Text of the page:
Serious and Not-So-Serious Reasons You Spot Between Periods
Have you ever thought your period was over, only to see spots of blood in your underwear a few days later? If you didn’t pack a panty liner, you’re not alone.
Menstrual cycles usually last somewhere between 24 and 38 days, and a regular period can run anywhere from a few days to about a week. If you bleed between periods, however, it’s considered irregular, and referred to as either spotting or intermenstrual bleeding.
“Spotting can happen at any point in the cycle, but it’s not a steady flow,” says Ma Lourdes Mina, MD, an OBGYN from Coliseum Medical Centers in Macon, Georgia. Spotting can include pink blood on your toilet paper after sex or urination, or spots of blood in your underwear either before or after your period.
Although most reasons for spotting are benign, like switching birth control, others are more serious, and spotting along with certain other symptoms might point to an underlying condition. In general, if you notice spotting, it’s never a bad idea to go to the doctor. “Any bleeding that is concerning needs to be checked,” says Dr. Mina. Your OBGYN might point to one of these as the reason.
Birth control pills stop a woman’s egg from being released. If the egg is not released, the male sperm has nothing to fertilize, which prevents pregnancy. This happens because the pill contains hormones—usually estrogen and progestin—which stop you from producing the hormones that tell your body to ovulate.
“If you miss a pill, change birth controls in the middle of a pack or skip your placebo pills, you’re adjusting your body’s hormone levels,” says Mina. And that manipulation of hormones can cause spotting.
If you notice blood, and your menstrual cycle lasts longer than 38 days or is shorter than 24 days, it’s a good time to see your gynecologist. Always remember to tell your OBGYN if you take other medications, since certain drugs can interact with the pill to cause spotting.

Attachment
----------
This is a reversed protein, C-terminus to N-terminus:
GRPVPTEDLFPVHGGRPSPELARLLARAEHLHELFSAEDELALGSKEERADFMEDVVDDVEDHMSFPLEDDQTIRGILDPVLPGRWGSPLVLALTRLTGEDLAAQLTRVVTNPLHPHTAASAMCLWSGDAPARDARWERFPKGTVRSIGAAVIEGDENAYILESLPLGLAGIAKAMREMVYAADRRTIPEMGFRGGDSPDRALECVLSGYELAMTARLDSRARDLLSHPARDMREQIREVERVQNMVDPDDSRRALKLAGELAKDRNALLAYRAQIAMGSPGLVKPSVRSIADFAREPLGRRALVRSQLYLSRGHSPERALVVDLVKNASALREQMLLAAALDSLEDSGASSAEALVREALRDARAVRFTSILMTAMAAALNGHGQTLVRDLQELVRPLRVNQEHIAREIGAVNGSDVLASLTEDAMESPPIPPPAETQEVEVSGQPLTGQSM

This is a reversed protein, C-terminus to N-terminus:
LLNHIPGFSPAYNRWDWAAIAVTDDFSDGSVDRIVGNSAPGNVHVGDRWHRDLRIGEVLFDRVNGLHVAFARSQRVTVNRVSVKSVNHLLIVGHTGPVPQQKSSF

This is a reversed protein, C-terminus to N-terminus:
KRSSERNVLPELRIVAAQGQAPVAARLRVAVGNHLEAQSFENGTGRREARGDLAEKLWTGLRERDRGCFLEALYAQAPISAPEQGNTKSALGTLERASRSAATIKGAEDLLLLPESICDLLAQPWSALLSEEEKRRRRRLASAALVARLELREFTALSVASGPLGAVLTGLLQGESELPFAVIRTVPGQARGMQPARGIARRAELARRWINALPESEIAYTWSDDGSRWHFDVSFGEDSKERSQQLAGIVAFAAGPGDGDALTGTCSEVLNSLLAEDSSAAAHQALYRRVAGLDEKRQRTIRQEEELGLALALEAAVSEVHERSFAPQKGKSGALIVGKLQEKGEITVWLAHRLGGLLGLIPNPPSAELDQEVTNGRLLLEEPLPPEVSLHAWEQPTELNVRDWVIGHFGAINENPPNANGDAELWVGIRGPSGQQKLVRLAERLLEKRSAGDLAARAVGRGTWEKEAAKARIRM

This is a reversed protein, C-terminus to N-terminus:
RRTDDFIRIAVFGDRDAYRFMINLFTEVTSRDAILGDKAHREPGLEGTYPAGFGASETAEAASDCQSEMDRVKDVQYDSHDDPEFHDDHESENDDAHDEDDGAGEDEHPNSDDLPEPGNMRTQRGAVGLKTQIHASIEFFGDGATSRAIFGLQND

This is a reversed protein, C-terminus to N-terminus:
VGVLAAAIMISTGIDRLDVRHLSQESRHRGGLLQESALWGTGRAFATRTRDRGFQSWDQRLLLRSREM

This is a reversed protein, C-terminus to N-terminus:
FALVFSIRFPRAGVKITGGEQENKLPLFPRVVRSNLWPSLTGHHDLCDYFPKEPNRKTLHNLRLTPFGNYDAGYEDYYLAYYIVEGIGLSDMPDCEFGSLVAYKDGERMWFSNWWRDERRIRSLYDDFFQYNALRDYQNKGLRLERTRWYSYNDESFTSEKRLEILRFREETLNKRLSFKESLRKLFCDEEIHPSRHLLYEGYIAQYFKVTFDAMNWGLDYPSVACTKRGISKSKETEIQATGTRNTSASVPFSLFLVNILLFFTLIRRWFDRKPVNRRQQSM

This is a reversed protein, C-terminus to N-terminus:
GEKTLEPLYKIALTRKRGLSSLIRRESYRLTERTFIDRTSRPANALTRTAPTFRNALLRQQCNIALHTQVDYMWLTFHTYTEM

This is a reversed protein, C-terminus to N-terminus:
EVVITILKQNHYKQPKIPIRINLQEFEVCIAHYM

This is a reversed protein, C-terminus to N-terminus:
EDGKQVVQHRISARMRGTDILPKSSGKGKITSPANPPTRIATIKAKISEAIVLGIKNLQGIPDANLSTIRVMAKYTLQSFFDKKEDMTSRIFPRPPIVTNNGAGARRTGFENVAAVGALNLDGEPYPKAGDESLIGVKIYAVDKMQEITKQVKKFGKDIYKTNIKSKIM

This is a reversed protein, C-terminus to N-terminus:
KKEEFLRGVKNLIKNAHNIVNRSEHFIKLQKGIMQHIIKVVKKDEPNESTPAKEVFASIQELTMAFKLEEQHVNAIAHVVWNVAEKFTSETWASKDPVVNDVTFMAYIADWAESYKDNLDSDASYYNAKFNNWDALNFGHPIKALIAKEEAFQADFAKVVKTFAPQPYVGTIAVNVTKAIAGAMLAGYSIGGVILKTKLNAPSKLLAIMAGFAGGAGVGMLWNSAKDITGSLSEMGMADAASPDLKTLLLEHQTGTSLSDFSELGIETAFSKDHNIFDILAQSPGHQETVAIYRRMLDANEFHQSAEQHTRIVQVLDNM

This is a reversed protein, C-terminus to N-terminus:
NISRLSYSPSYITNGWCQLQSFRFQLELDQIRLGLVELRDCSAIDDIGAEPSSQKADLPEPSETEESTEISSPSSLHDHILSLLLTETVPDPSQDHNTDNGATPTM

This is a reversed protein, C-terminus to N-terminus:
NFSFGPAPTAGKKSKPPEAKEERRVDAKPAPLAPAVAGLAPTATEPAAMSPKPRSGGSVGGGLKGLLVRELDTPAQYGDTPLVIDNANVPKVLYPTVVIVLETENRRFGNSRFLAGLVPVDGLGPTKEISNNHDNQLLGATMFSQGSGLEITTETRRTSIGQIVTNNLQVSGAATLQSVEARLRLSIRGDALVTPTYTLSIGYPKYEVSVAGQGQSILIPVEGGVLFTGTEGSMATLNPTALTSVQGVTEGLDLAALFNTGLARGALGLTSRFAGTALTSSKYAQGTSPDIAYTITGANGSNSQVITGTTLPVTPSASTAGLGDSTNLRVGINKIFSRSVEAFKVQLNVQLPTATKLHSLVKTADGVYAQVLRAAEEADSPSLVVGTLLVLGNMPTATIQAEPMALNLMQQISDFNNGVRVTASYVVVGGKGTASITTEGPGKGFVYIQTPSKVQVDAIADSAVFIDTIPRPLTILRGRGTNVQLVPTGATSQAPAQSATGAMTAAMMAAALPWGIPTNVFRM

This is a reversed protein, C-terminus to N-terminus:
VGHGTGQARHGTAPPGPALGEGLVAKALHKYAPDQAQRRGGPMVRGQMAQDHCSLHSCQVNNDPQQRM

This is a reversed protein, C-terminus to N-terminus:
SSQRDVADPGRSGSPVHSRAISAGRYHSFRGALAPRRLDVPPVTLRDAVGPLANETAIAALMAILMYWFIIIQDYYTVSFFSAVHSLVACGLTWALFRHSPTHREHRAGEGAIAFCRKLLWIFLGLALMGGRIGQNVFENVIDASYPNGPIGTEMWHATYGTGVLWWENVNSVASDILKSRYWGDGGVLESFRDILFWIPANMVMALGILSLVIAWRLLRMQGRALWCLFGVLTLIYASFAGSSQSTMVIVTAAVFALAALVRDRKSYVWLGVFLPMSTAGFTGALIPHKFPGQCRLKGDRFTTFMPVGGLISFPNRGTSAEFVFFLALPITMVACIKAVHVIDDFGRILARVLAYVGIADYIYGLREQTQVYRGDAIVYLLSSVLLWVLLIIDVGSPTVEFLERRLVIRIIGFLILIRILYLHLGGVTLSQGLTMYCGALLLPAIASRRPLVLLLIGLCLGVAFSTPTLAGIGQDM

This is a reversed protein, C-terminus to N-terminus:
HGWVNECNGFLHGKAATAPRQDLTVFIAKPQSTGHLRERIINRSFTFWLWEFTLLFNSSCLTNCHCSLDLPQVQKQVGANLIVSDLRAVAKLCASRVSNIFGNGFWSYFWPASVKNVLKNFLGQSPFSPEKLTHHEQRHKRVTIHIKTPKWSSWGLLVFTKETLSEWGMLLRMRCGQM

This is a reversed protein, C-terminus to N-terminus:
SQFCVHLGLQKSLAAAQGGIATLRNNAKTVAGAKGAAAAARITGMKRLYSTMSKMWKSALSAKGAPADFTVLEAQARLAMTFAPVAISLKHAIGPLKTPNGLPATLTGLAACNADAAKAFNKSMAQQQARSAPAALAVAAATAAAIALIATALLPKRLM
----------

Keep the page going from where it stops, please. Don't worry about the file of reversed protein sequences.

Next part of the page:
Emergency contraception is a type of birth control that temporarily stops your ovary from releasing an egg, or prevents that egg from being fertilized. It is effective within five days of unprotected sex, and many pills work best when used within three days. If you choose to use it, be sure to check with a health professional about timing.
Mina says that it’s not uncommon to have spotting or bleeding like a period, or anything in between when using an emergency contraceptive. She says, “If your spotting lasts longer than a few days, or becomes heavier, you should speak with your gynecologist.”
When you do get your period afterward, it might come earlier or later than what you consider normal.
SEXUALLY TRANSMITTED DISEASES
Any sexually transmitted disease (STD) affecting the cervix can cause bleeding, especially after sex. Two common examples are chlamydia and gonorrhea. If you have painful urination or increased discharge along with your irregular bleeding, it’s important to see your gynecologist. Both STDs can be treated with antibiotics—so the sooner you see a doctor, the better off you’ll be.
If you’re sexually active, speak with your gynecologist about STD screening and a pap smear—especially because STDs can lead to infertility if left untreated.